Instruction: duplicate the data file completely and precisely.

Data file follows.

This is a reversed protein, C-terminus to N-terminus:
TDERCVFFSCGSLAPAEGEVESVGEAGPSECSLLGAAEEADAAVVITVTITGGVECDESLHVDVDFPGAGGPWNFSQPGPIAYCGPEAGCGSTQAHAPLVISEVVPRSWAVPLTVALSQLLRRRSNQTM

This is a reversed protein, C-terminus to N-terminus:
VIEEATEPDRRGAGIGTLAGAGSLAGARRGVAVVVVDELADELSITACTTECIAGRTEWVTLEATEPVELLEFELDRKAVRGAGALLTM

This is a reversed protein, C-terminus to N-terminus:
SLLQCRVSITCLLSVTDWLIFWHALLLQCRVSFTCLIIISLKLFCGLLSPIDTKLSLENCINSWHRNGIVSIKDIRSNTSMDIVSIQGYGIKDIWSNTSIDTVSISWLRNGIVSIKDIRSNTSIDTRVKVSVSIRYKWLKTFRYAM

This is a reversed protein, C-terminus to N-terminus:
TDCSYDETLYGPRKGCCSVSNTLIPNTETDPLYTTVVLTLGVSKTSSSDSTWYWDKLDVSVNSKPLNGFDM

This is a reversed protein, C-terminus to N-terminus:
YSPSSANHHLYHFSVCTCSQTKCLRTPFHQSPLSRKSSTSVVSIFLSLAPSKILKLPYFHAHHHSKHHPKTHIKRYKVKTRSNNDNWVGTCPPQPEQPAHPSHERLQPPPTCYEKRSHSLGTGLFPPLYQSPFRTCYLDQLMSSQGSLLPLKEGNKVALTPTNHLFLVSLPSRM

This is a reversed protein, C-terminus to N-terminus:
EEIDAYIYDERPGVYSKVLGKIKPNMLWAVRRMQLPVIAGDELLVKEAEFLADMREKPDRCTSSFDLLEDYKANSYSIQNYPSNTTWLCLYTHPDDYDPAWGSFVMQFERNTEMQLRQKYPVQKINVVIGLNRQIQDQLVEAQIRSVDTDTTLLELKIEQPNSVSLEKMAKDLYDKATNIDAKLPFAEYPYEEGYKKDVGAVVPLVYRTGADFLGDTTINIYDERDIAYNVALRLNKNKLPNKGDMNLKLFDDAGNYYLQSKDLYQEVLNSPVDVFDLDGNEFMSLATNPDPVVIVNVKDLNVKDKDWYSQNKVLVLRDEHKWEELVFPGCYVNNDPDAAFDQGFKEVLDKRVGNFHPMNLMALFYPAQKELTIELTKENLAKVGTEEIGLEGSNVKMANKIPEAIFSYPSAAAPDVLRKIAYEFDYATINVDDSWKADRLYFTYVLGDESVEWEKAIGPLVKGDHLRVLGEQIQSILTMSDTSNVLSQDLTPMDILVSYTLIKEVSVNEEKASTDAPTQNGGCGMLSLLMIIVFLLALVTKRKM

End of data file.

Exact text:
This is a reversed protein, C-terminus to N-terminus:
TDERCVFFSCGSLAPAEGEVESVGEAGPSECSLLGAAEEADAAVVITVTITGGVECDESLHVDVDFPGAGGPWNFSQPGPIAYCGPEAGCGSTQAHAPLVISEVVPRSWAVPLTVALSQLLRRRSNQTM

This is a reversed protein, C-terminus to N-terminus:
VIEEATEPDRRGAGIGTLAGAGSLAGARRGVAVVVVDELADELSITACTTECIAGRTEWVTLEATEPVELLEFELDRKAVRGAGALLTM

This is a reversed protein, C-terminus to N-terminus:
SLLQCRVSITCLLSVTDWLIFWHALLLQCRVSFTCLIIISLKLFCGLLSPIDTKLSLENCINSWHRNGIVSIKDIRSNTSMDIVSIQGYGIKDIWSNTSIDTVSISWLRNGIVSIKDIRSNTSIDTRVKVSVSIRYKWLKTFRYAM

This is a reversed protein, C-terminus to N-terminus:
TDCSYDETLYGPRKGCCSVSNTLIPNTETDPLYTTVVLTLGVSKTSSSDSTWYWDKLDVSVNSKPLNGFDM

This is a reversed protein, C-terminus to N-terminus:
YSPSSANHHLYHFSVCTCSQTKCLRTPFHQSPLSRKSSTSVVSIFLSLAPSKILKLPYFHAHHHSKHHPKTHIKRYKVKTRSNNDNWVGTCPPQPEQPAHPSHERLQPPPTCYEKRSHSLGTGLFPPLYQSPFRTCYLDQLMSSQGSLLPLKEGNKVALTPTNHLFLVSLPSRM

This is a reversed protein, C-terminus to N-terminus:
EEIDAYIYDERPGVYSKVLGKIKPNMLWAVRRMQLPVIAGDELLVKEAEFLADMREKPDRCTSSFDLLEDYKANSYSIQNYPSNTTWLCLYTHPDDYDPAWGSFVMQFERNTEMQLRQKYPVQKINVVIGLNRQIQDQLVEAQIRSVDTDTTLLELKIEQPNSVSLEKMAKDLYDKATNIDAKLPFAEYPYEEGYKKDVGAVVPLVYRTGADFLGDTTINIYDERDIAYNVALRLNKNKLPNKGDMNLKLFDDAGNYYLQSKDLYQEVLNSPVDVFDLDGNEFMSLATNPDPVVIVNVKDLNVKDKDWYSQNKVLVLRDEHKWEELVFPGCYVNNDPDAAFDQGFKEVLDKRVGNFHPMNLMALFYPAQKELTIELTKENLAKVGTEEIGLEGSNVKMANKIPEAIFSYPSAAAPDVLRKIAYEFDYATINVDDSWKADRLYFTYVLGDESVEWEKAIGPLVKGDHLRVLGEQIQSILTMSDTSNVLSQDLTPMDILVSYTLIKEVSVNEEKASTDAPTQNGGCGMLSLLMIIVFLLALVTKRKM